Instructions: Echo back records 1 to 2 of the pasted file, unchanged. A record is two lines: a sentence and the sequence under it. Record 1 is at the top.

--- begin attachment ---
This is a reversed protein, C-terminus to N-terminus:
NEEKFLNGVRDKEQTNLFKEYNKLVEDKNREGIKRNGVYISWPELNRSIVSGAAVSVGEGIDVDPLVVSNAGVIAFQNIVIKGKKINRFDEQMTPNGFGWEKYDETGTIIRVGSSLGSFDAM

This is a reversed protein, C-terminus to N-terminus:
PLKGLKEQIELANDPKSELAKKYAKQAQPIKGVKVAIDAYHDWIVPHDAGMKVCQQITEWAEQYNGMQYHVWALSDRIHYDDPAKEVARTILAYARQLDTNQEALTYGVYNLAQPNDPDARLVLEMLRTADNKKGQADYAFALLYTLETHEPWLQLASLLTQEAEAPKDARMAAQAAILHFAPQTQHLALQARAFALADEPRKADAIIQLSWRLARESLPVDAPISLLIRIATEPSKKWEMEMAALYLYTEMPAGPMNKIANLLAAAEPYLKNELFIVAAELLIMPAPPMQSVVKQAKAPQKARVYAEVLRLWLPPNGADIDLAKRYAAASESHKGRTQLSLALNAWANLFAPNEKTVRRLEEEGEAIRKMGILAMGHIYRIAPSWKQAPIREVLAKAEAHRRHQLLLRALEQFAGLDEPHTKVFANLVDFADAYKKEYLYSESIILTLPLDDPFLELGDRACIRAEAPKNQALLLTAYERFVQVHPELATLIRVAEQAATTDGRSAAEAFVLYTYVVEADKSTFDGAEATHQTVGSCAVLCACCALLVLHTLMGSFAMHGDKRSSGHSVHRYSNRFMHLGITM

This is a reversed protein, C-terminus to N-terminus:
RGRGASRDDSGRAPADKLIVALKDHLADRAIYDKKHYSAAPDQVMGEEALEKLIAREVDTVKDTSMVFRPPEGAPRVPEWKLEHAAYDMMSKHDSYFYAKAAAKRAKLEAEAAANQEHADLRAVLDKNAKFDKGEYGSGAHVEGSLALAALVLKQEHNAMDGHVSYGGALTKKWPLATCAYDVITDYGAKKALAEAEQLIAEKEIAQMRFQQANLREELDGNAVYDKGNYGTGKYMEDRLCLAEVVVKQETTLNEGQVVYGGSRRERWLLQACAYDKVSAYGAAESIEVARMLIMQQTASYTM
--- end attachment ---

This is a reversed protein, C-terminus to N-terminus:
NEEKFLNGVRDKEQTNLFKEYNKLVEDKNREGIKRNGVYISWPELNRSIVSGAAVSVGEGIDVDPLVVSNAGVIAFQNIVIKGKKINRFDEQMTPNGFGWEKYDETGTIIRVGSSLGSFDAM

This is a reversed protein, C-terminus to N-terminus:
PLKGLKEQIELANDPKSELAKKYAKQAQPIKGVKVAIDAYHDWIVPHDAGMKVCQQITEWAEQYNGMQYHVWALSDRIHYDDPAKEVARTILAYARQLDTNQEALTYGVYNLAQPNDPDARLVLEMLRTADNKKGQADYAFALLYTLETHEPWLQLASLLTQEAEAPKDARMAAQAAILHFAPQTQHLALQARAFALADEPRKADAIIQLSWRLARESLPVDAPISLLIRIATEPSKKWEMEMAALYLYTEMPAGPMNKIANLLAAAEPYLKNELFIVAAELLIMPAPPMQSVVKQAKAPQKARVYAEVLRLWLPPNGADIDLAKRYAAASESHKGRTQLSLALNAWANLFAPNEKTVRRLEEEGEAIRKMGILAMGHIYRIAPSWKQAPIREVLAKAEAHRRHQLLLRALEQFAGLDEPHTKVFANLVDFADAYKKEYLYSESIILTLPLDDPFLELGDRACIRAEAPKNQALLLTAYERFVQVHPELATLIRVAEQAATTDGRSAAEAFVLYTYVVEADKSTFDGAEATHQTVGSCAVLCACCALLVLHTLMGSFAMHGDKRSSGHSVHRYSNRFMHLGITM